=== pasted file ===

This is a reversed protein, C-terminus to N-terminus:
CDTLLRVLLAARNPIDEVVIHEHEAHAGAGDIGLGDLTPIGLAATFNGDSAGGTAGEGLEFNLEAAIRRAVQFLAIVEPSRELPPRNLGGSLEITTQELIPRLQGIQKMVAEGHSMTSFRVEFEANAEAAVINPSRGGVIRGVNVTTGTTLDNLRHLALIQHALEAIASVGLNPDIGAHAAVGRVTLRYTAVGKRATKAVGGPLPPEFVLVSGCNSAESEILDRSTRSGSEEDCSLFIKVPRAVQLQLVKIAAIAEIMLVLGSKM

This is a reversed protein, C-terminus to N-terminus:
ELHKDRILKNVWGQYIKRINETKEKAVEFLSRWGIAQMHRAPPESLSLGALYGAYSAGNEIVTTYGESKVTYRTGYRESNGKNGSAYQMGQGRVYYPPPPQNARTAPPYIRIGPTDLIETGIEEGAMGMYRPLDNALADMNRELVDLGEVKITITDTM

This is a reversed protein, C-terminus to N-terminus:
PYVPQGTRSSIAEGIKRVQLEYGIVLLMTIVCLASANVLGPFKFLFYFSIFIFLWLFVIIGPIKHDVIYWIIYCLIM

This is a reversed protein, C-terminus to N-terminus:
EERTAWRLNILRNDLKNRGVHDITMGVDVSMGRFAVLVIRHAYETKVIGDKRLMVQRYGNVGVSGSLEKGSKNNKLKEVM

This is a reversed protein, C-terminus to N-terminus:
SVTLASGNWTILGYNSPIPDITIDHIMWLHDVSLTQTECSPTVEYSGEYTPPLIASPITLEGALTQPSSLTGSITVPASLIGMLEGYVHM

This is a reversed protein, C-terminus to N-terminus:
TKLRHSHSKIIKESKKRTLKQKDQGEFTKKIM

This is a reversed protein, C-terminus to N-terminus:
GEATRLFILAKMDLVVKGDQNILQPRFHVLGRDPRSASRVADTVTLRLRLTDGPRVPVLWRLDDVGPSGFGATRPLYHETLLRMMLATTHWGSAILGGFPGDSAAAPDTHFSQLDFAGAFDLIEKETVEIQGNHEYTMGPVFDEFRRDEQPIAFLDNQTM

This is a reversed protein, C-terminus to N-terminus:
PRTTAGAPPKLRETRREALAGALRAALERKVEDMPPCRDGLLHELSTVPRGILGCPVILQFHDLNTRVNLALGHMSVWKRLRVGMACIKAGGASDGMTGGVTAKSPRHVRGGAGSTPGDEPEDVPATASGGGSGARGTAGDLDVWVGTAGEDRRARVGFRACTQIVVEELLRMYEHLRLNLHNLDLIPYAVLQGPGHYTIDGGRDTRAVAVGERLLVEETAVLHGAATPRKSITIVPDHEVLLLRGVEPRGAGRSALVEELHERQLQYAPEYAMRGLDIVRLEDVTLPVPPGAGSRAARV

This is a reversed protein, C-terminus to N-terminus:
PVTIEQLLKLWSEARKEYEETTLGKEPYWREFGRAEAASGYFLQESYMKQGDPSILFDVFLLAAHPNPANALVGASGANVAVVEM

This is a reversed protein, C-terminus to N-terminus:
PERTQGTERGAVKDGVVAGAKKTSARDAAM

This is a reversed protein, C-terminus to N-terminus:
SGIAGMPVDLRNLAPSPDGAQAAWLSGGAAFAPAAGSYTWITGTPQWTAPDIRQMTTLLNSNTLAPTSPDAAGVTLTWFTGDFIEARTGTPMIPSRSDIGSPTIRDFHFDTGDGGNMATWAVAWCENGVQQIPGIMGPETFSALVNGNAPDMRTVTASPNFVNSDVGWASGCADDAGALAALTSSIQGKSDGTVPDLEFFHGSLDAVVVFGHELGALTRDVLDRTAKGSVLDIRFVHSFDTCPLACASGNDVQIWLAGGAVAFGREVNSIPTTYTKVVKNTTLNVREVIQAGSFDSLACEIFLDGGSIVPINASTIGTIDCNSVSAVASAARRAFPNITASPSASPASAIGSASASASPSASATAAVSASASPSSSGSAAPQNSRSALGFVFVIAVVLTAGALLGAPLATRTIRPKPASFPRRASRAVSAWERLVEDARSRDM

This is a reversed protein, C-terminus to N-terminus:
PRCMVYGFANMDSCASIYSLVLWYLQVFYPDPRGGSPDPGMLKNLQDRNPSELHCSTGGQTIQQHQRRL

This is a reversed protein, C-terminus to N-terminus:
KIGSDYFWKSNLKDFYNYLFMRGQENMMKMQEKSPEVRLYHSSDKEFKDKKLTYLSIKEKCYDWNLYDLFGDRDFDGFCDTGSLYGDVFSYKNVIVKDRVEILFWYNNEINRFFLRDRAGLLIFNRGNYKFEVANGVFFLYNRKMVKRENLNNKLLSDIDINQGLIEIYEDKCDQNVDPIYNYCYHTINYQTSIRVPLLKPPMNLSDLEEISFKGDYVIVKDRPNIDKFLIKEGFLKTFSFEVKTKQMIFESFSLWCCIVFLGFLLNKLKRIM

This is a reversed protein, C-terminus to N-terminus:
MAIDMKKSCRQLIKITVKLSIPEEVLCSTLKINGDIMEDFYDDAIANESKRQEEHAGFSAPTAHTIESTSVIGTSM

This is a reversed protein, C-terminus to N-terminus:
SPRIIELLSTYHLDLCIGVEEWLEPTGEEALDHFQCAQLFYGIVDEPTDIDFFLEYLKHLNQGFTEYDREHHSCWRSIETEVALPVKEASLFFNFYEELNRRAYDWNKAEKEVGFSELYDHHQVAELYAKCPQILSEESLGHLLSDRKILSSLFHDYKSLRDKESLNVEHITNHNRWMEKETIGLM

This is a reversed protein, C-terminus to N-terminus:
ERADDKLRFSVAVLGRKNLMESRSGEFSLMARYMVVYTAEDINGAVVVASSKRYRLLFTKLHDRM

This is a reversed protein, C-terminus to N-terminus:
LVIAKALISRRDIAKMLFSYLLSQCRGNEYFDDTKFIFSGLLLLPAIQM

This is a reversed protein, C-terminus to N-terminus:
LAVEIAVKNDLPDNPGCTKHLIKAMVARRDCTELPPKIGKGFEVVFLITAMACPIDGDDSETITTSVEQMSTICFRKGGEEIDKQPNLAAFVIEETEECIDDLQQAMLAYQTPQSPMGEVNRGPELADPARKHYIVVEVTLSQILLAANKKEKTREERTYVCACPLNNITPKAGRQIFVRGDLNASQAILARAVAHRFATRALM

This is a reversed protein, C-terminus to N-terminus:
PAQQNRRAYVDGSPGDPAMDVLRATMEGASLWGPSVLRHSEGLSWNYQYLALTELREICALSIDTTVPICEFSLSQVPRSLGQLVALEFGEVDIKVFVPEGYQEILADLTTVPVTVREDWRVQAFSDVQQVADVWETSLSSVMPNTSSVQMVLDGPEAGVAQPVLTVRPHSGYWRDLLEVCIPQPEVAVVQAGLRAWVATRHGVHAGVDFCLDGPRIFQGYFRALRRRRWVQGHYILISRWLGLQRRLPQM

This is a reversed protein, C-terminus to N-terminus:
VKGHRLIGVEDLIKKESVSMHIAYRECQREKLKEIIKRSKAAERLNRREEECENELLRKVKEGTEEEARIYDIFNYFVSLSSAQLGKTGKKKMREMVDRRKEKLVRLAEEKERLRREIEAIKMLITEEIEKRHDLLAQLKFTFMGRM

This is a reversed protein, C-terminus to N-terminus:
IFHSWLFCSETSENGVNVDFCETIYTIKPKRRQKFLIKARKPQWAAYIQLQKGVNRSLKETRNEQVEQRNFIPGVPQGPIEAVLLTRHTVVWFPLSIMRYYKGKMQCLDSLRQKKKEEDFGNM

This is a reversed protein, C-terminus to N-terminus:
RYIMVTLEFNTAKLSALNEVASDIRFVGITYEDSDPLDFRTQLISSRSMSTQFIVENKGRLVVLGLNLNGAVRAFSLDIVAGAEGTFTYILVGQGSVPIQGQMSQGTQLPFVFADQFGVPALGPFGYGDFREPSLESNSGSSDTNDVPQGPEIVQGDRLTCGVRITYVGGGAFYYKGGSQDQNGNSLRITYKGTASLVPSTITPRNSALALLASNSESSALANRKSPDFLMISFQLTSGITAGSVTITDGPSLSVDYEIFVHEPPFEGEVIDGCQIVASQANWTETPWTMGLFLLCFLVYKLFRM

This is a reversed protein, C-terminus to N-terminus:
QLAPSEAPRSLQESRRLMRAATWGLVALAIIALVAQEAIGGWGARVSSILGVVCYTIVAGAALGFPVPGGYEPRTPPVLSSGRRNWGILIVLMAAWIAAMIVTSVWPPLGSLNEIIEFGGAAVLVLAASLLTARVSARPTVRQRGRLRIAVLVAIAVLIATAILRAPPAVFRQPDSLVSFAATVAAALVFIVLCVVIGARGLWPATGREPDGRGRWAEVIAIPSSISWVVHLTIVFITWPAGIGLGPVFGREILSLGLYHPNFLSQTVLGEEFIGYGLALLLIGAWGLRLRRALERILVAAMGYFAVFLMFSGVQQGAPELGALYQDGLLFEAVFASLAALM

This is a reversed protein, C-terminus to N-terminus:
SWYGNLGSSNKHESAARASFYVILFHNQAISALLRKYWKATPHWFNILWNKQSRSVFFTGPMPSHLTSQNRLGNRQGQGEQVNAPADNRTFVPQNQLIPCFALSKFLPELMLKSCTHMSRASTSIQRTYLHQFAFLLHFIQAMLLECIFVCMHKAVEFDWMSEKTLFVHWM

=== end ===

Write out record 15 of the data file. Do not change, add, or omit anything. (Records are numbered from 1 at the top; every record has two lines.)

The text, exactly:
This is a reversed protein, C-terminus to N-terminus:
SPRIIELLSTYHLDLCIGVEEWLEPTGEEALDHFQCAQLFYGIVDEPTDIDFFLEYLKHLNQGFTEYDREHHSCWRSIETEVALPVKEASLFFNFYEELNRRAYDWNKAEKEVGFSELYDHHQVAELYAKCPQILSEESLGHLLSDRKILSSLFHDYKSLRDKESLNVEHITNHNRWMEKETIGLM